John Stuart Mill barely survived the rigorous upbringing forced upon him by his father, James Mill. He recovered from contemplating suicide at 20, however, to become a great liberal thinker.

Edward Gibbon Wakefield wasn’t as fortunate. He survived the inattentions of his real estate agent father and social philosopher (also Edward Wakefield) but went from being the son of a shit into a little shit himself.

By 1811, at fifteen years of age, Edward Gibbon had been kicked out of three schools for obstinacy and trouble making . His mother hadn’t been able to cope with him, having farmed him out to her physically stronger mother, who wrote back in February 1807 (just before his 11th birthday in March): “… my mind painfully engaged in the perverseness of dear little Edward – his obstinacy if he inclines to evil terrifies me”. [His] “pertinacious inflexible temper makes me fear for his own happiness and of those connected with him ….” [He] “has a mind that requires delicate handling”.

The purported quote of St Ignatius Loyola rings true about the young Edward: “Give me a boy until he is seven, and I will give you the man“. Wakefield came to develop all the traits of a sociopath. It’s interesting that his father used to get together with James Mill and other social reformers; too often, it seems, for the sake of “dear little Edward.”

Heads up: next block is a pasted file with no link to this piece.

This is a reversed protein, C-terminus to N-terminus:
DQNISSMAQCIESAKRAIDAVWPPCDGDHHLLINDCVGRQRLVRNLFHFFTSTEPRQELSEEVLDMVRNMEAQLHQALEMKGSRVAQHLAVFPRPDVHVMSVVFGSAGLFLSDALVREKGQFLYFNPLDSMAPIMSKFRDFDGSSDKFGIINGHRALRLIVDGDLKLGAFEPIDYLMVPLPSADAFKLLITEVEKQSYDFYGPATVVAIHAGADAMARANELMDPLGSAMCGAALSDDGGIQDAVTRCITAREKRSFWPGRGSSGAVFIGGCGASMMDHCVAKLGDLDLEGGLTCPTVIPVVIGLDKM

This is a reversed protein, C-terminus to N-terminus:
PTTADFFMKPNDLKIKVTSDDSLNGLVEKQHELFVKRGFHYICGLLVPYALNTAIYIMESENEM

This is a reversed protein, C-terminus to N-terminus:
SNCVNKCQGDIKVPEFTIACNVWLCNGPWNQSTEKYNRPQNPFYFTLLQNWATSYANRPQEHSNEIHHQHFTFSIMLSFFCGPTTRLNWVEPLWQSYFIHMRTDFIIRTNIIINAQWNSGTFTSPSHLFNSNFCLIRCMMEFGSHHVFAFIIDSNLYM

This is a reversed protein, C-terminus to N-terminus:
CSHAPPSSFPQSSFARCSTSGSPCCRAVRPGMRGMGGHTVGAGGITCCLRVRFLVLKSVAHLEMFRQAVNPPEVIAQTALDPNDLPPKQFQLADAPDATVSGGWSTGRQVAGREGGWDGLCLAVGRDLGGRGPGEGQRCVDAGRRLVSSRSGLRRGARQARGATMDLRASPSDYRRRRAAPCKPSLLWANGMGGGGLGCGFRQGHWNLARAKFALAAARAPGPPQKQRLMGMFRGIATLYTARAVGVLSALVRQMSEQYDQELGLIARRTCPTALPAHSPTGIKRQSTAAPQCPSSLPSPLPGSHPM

Edward Gibbon Wakefield went on to abduct at least two heiresses, in order to increase his fortune and his chance of becoming a member of the UK parliament. However, his attempt to become a parliamentarian failed until he got to New Zealand.

While he was in prison in London for the second of his abductions, Wakefield wrote what became known as “The Wakefield Scheme”. It was a system of colonisation that didn’t require slaves or convicts for cheap labour: If you simply sold land at a sufficiently high enough price so that most people couldn’t afford it, you had your captive workforce. The idea was a hit with British investors, so the scheme was adopted for South Australia.

The colony developed a property bubble and an economic collapse within two years of its founding and the British military man, explorer and administrator, George Grey (who was to become a friend of the American Henry George) was sent to Adelaide to sort out the mess.

We can see that Wakefield’s “scheme” of high land prices and a servile workforce is the system under which Australia currently operates. It’s unlikely that most parents who support such a perverse system are as irresponsible as messrs Mill and Wakefield senior. Like most economists, they’re probably just unschooled in certain aspects of history and fundamental economics.